Vancouver Art in the Sixties

Young Residential School
Artists “on Display”

Early exhibits of Indian children’s “art” made in day and residential schools such as St. Michael, Inkameep, Albernie, and Coqualeetza, and in their attendant Indian Hospitals, were exhibited in public venues such as the Vancouver Art Gallery, the Pacific National Exhibition, and in Eatons and the Bay department stores. Two unusual teachers who promoted aboriginal art practice in the school system were Anthony Walsh and Rev. G.H. Raley, the Principal of the Coqualeetza Residential School from 1914 to 1934. He included in his manual training program boat building and Indian art and handicrafts: the boys learned to carve totem poles and the girls to weave baskets. By correlating industry and art, Raley believed that native communities could sustain their traditions and adapt to the modern world. (Raibmon 1996; Hawker 2003; Leeuw 2007) Walsh encouraged his Inkameep Day School students to make visual images of their culture and everyday life, and to recreate it as theatre (Andrea Walsh 2003).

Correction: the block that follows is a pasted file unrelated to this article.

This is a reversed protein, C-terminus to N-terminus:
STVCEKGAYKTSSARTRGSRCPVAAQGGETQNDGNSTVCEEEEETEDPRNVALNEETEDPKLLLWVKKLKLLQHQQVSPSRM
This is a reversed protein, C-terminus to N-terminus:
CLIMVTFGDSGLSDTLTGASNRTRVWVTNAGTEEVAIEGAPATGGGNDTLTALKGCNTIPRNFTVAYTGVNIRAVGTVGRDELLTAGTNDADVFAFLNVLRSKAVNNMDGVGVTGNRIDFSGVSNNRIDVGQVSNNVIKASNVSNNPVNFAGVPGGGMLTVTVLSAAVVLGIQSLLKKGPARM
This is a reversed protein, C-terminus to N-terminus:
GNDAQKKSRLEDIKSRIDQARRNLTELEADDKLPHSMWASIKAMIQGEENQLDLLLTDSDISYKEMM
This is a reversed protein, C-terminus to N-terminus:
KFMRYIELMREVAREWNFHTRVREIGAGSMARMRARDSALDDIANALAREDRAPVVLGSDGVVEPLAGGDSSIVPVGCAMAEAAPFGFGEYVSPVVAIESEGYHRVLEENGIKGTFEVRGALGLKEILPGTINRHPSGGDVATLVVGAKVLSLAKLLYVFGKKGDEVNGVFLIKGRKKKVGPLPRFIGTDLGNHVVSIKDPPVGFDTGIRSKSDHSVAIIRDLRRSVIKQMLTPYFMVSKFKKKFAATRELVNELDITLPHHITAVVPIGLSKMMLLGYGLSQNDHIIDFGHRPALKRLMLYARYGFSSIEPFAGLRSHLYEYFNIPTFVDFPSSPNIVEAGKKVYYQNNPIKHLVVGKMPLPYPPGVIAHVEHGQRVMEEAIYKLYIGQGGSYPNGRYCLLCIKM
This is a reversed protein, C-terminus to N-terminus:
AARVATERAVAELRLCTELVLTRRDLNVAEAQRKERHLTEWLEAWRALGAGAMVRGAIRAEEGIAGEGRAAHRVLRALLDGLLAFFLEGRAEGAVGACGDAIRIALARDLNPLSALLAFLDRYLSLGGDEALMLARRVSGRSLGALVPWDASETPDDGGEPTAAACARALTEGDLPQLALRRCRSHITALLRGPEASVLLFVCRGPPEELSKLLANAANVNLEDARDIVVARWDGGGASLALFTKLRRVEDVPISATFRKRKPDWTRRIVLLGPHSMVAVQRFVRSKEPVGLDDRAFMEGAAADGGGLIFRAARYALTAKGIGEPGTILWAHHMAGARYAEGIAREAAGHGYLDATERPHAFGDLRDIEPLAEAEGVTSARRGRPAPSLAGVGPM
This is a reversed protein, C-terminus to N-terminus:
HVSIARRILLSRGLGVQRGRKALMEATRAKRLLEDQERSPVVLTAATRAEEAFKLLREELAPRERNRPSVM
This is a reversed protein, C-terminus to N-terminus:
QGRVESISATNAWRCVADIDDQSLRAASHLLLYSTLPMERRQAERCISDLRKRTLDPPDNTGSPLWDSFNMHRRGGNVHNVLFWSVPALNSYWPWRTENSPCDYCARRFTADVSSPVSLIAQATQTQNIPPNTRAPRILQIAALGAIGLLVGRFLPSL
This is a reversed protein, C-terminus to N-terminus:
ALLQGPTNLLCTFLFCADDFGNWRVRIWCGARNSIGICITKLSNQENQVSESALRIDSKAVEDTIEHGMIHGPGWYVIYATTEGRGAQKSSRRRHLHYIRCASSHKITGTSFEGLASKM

In 1942, when Anthony Walsh moved to Port Alberni, he met Nuu-Chah-Nulth artist George Clutesi and supported him in continuing his cultural practices. Walsh used his connections to notable figures in the arts to encourage exhibitions of Clutesi’s paintings in galleries and museums.

St. Michaels Residential School Art Display at the Pacific National Exposition, 1936

St. Michael’s Residential School Art Display at the Pacific National Exposition, 1936

At the same time, aboriginal students who were encouraged to develop their art in post-secondary art schools, such as Francis Baptiste and Judith Morgan, experienced a brief period of fame and institutional recognition, which declined by the mid 60s. Baptiste returned to making a living in his own community in the rodeo and served as a political leader. Morgan got married, completed a BA, and eventually returned to Gitksan territory where she continues to paint. In the late 60s Clutesi turned from painting to teaching cultural practices at the Albernie Residential school. By the time he published his second book about Nuu-chah-nulth culture in 1969, he was so busy acting in television and working in mainstream cultural institutions that he had little time for painting.









April 1, 1941

August 20, 1944


December 1947